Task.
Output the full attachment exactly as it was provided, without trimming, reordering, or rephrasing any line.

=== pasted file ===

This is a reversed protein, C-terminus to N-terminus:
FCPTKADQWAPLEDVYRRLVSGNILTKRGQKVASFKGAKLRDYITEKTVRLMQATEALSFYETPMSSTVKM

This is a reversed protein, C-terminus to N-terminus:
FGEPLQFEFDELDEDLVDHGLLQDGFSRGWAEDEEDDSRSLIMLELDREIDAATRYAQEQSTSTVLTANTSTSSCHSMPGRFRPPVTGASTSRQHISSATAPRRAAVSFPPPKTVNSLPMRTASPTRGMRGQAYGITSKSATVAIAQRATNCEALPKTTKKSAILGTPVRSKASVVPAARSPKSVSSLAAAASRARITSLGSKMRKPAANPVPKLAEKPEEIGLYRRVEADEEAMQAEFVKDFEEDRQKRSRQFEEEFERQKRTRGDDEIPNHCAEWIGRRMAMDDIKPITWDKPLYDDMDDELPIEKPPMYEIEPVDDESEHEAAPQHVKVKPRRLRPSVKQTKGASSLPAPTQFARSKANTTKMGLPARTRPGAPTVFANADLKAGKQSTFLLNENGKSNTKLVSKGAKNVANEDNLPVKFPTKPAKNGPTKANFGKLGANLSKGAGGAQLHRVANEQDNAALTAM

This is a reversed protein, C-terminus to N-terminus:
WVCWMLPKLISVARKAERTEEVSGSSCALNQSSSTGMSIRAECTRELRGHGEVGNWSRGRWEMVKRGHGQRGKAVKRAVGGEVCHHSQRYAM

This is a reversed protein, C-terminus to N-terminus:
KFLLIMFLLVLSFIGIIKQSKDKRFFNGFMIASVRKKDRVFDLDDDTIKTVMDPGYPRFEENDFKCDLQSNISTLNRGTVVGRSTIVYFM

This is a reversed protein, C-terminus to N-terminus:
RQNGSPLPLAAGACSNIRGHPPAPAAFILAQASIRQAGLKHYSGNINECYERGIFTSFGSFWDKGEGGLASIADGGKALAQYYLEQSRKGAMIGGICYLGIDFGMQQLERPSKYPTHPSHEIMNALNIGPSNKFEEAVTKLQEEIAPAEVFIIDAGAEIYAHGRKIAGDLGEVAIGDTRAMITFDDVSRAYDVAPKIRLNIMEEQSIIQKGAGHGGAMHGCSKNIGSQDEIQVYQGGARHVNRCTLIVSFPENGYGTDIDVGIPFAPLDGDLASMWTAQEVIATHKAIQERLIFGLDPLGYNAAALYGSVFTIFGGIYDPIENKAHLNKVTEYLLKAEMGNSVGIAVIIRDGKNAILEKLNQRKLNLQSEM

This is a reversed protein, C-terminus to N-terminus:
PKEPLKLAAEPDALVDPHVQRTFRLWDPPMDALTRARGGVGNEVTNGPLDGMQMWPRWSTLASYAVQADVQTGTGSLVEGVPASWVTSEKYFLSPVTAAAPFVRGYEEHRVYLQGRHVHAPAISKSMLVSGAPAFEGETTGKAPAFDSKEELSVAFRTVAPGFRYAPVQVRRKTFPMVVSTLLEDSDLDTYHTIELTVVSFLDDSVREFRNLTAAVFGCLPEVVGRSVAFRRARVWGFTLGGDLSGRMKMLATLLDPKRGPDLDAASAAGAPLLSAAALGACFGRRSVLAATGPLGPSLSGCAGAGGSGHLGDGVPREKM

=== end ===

This is a reversed protein, C-terminus to N-terminus:
FCPTKADQWAPLEDVYRRLVSGNILTKRGQKVASFKGAKLRDYITEKTVRLMQATEALSFYETPMSSTVKM

This is a reversed protein, C-terminus to N-terminus:
FGEPLQFEFDELDEDLVDHGLLQDGFSRGWAEDEEDDSRSLIMLELDREIDAATRYAQEQSTSTVLTANTSTSSCHSMPGRFRPPVTGASTSRQHISSATAPRRAAVSFPPPKTVNSLPMRTASPTRGMRGQAYGITSKSATVAIAQRATNCEALPKTTKKSAILGTPVRSKASVVPAARSPKSVSSLAAAASRARITSLGSKMRKPAANPVPKLAEKPEEIGLYRRVEADEEAMQAEFVKDFEEDRQKRSRQFEEEFERQKRTRGDDEIPNHCAEWIGRRMAMDDIKPITWDKPLYDDMDDELPIEKPPMYEIEPVDDESEHEAAPQHVKVKPRRLRPSVKQTKGASSLPAPTQFARSKANTTKMGLPARTRPGAPTVFANADLKAGKQSTFLLNENGKSNTKLVSKGAKNVANEDNLPVKFPTKPAKNGPTKANFGKLGANLSKGAGGAQLHRVANEQDNAALTAM

This is a reversed protein, C-terminus to N-terminus:
WVCWMLPKLISVARKAERTEEVSGSSCALNQSSSTGMSIRAECTRELRGHGEVGNWSRGRWEMVKRGHGQRGKAVKRAVGGEVCHHSQRYAM

This is a reversed protein, C-terminus to N-terminus:
KFLLIMFLLVLSFIGIIKQSKDKRFFNGFMIASVRKKDRVFDLDDDTIKTVMDPGYPRFEENDFKCDLQSNISTLNRGTVVGRSTIVYFM

This is a reversed protein, C-terminus to N-terminus:
RQNGSPLPLAAGACSNIRGHPPAPAAFILAQASIRQAGLKHYSGNINECYERGIFTSFGSFWDKGEGGLASIADGGKALAQYYLEQSRKGAMIGGICYLGIDFGMQQLERPSKYPTHPSHEIMNALNIGPSNKFEEAVTKLQEEIAPAEVFIIDAGAEIYAHGRKIAGDLGEVAIGDTRAMITFDDVSRAYDVAPKIRLNIMEEQSIIQKGAGHGGAMHGCSKNIGSQDEIQVYQGGARHVNRCTLIVSFPENGYGTDIDVGIPFAPLDGDLASMWTAQEVIATHKAIQERLIFGLDPLGYNAAALYGSVFTIFGGIYDPIENKAHLNKVTEYLLKAEMGNSVGIAVIIRDGKNAILEKLNQRKLNLQSEM

This is a reversed protein, C-terminus to N-terminus:
PKEPLKLAAEPDALVDPHVQRTFRLWDPPMDALTRARGGVGNEVTNGPLDGMQMWPRWSTLASYAVQADVQTGTGSLVEGVPASWVTSEKYFLSPVTAAAPFVRGYEEHRVYLQGRHVHAPAISKSMLVSGAPAFEGETTGKAPAFDSKEELSVAFRTVAPGFRYAPVQVRRKTFPMVVSTLLEDSDLDTYHTIELTVVSFLDDSVREFRNLTAAVFGCLPEVVGRSVAFRRARVWGFTLGGDLSGRMKMLATLLDPKRGPDLDAASAAGAPLLSAAALGACFGRRSVLAATGPLGPSLSGCAGAGGSGHLGDGVPREKM